On This Day

October 10, 1886
Tuxedo Debuts in America




The revolutionary style originally considered informal menswear.

On This Day

History’s Tuxedo Mystery

Its origins aren’t exactly clear, but a few things are certain:

  • Created by famous, Savile Row tailor Henry Poole & Co in London, still in business today.
  • Made first for┬áPrince of Wales (future King Edward VII) 40 years before American debut in Upstate NY’s posh Tuxedo Park community – hence, its name.
On This Day

As The Story Goes…

Pierre Lorillard, a wealthy tobacco manufacturer, hosted an Autumn Ball & wanted a black jacket without tails interfering with sitting, dancing.

He enlisted Henry Poole to make it. But he never wore it to the ball; his son supposedly did.

Look caught on, with men asking for jackets “like the ones in Tuxedo.”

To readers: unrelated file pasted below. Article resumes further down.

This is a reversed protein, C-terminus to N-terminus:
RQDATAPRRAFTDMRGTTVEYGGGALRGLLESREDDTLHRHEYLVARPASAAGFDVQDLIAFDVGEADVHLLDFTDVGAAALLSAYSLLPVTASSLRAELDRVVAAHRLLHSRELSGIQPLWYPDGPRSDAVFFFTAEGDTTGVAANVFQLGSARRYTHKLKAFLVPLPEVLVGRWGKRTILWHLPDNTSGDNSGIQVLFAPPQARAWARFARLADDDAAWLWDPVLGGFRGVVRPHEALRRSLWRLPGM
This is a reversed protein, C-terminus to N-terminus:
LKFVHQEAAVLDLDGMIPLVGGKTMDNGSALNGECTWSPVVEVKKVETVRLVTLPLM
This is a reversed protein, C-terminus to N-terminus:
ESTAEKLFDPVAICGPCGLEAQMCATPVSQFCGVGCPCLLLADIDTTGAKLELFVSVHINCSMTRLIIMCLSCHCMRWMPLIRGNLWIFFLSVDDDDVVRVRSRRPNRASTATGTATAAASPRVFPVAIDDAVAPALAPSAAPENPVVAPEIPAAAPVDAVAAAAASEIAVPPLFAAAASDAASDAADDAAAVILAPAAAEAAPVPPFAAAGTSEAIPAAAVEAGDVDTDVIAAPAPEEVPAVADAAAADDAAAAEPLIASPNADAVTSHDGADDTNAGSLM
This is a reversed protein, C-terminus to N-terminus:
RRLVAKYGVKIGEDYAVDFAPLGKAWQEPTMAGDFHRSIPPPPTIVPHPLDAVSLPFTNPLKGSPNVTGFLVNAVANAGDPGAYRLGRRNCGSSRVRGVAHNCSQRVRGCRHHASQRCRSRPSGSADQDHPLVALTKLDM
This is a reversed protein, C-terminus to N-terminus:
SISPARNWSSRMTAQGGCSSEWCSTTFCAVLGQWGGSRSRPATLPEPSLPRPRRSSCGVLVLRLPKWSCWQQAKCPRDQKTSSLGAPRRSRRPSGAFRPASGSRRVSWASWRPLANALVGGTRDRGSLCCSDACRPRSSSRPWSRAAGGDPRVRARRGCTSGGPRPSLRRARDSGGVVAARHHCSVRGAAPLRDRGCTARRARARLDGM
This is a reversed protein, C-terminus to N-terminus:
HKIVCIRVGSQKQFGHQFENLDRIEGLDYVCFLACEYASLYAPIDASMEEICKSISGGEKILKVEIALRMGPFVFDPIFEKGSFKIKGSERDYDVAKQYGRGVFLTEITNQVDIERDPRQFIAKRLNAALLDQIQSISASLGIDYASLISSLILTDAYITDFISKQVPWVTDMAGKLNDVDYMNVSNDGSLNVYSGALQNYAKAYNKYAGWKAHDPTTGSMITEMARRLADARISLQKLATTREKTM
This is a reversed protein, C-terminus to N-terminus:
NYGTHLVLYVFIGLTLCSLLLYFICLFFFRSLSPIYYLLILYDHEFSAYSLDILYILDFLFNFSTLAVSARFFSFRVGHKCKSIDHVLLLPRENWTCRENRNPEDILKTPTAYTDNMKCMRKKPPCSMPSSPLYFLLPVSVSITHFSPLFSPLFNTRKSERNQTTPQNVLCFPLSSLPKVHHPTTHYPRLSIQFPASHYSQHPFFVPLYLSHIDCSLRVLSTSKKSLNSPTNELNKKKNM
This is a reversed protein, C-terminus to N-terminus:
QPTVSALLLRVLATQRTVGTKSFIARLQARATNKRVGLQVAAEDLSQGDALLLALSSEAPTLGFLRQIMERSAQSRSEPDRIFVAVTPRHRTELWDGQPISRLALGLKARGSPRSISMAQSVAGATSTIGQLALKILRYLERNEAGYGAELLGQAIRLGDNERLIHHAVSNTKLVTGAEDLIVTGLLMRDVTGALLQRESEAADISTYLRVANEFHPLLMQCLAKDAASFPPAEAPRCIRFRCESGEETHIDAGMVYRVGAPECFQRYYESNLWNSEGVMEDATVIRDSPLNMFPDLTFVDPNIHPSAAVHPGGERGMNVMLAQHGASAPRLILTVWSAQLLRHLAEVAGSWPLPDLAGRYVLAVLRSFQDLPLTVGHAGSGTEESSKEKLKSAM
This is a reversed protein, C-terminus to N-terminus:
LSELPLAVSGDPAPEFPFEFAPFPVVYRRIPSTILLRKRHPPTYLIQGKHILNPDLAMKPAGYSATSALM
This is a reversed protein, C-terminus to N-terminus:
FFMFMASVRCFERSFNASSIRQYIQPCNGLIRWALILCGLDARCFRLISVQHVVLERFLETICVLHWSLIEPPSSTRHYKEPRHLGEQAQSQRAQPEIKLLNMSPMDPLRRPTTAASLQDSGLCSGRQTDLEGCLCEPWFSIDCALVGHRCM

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What’s the Difference?

  • They are constructed the same, but a tuxedo’s fabric is dressier, lapel includes satin & the pants have a decorative stripe.
  • Takes 8-12 hrs to make a tuxedo, many steps done by hand.
  • Etiquette says a tuxedo should only be worn after 6pm & not by boys under 15 (unless in wedding.)
  • Any color, typically black or blue.
On This Day

Americans popularized calling it a "Tuxedo" or "Tux," but around the world it may also be called a "dinner jacket" or a "smoking jacket." The origin for the word "tuxedo" is a Native American word, the original meaning of which is a source of debate.

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